Some people habitually do not drink enough water- two litres a day. When taking certain drugs like metformin given for diabetes, should drink more water to prevent dysfunction of the kidneys. The radiologists will warn you to stop metformin 48 hours before giving dyes intravenously to take contrast X ray films. After such studies you need to flush your kidneys with plenty of water to prevent kidney damage from the iodine dyes.
One should not take diuretics without been prescribed by your family physician, which can cause excessive water and electrolyte loss, when taken daily.

Causes within the kidneys (damage directly)
Severe infection (Sepsis): The immune system in the body can breakdown in a severe infection, such as urinary tract infection (UTI).

Those travelling overseas requiring vaccines are cautioned that the kidneys could be affected if you suffer from a pre-existent kidney failure

Certain medications damage the functioning kidney tissue, such as non-steroidal anti-inflammatory drugs like ibuprofen, voltaren and naproxen. These drugs are prescribed for chronic arthritic conditions and long term use can inevitable damage your kidneys.

There are certain medications that damage your kidneys, such as aminoglycosides (Genta and Garramycin), lithium given for psychiatric situations, and iodine containing medications injected for radiological studies.

Rhabdomyolysis: A common drug that causes breakdown of muscles is statins. One fine day, your legs may give way due to significant breakdown of muscles in the body, especially the calf muscles. This could occur in traumatic crush fractures in accidents or burns. Fortunately, stopping statins gives relief overnight. In such situations better avoid statins and control your cholesterol blood levels through diet alone, or taking other medications. Your doctor will order a test (Creatine phosphokinase CPK test) to check such muscle breakdown. Such breakdown of muscles produces a protein called myoglobin, harmful to the kidneys and produce kidney failure.

Multiple myeloma is another bone disease that can cause kidney failure.

Post-renal causes: This happens when there is obstruction to the outflow of urine from the kidneys. Obstruction to the outflow occurs in obstructions in the bladder outlet, as in enlarged prostate gland or prostatic cancer.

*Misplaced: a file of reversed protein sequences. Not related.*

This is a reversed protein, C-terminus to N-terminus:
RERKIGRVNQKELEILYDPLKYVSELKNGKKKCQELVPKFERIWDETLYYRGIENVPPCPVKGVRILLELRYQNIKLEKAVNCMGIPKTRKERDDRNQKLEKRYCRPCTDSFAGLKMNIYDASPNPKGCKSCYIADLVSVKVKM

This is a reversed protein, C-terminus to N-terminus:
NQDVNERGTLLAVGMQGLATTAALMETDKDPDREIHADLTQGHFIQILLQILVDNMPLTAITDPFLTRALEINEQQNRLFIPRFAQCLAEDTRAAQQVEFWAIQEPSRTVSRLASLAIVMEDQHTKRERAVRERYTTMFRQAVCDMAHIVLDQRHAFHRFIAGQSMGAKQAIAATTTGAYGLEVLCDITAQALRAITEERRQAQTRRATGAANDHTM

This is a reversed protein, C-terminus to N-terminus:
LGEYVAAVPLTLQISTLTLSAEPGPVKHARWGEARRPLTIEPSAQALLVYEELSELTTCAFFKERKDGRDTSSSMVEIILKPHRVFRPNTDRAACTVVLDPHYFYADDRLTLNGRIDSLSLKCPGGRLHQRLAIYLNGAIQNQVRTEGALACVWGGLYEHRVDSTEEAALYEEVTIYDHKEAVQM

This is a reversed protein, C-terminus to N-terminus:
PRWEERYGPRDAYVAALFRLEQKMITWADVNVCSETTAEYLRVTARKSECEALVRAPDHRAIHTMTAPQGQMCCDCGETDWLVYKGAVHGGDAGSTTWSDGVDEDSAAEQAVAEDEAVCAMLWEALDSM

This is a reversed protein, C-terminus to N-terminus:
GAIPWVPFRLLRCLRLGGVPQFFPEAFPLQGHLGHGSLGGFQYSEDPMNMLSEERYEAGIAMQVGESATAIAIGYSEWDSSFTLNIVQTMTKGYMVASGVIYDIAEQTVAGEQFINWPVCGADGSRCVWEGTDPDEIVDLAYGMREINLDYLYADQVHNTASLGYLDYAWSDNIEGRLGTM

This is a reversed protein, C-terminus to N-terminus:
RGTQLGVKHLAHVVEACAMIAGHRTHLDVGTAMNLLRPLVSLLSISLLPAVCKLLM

Certain tumours within the abdominal cavity can cause pressure on the ureters that can cause kidney failure. Occasionally, the ureters are damaged following womb operations (hysterectomy) which are less frequent today.

Ureteric stones can cause obstruction in one ureter that can cause renal failure unless the stone is crushed or removed.

Chronic renal failure
This is a condition that is produced gradually for many years, and quite undetected unless blood tests are done to check on the kidney functions, including urinalysis.

This is a serious progressive condition among the uncontrolled diabetics. Diabetics should have yearly tests for blood creatinine, blood urea, and a test called eGR, plus urineanalysis for those excretory products.
Check urine for micro-albumin: Your urine needs to be checked for any leakage of albumin (protein) into the urine. Under normal conditions a trace may be present in the urine. Presence of micro albumin in the urine is an early sign of diabetic kidney disease.You should have your urine checked for micro albumin every year, if you suffer from diabetic kidneys.

Strict control of diabetes is essential to prevent chronic kidney failure leading to end-stage failure.

Poorly controlled high blood pressure is also another common situation where kidneys can chronically fail. Keep your BP less than 130/70 for males and 120/70 for females, at all ages.

General wellbeing
You cannot keep your kidneys in prime functional healthy state unless the total body overall health is kept in peak condition. A balanced diet, exercise, consuming a moderate volume of water, minding your salt intake, keeping your body weight within the normal range, leading a non-stressful life are all ingredients to maintain healthy kidneys.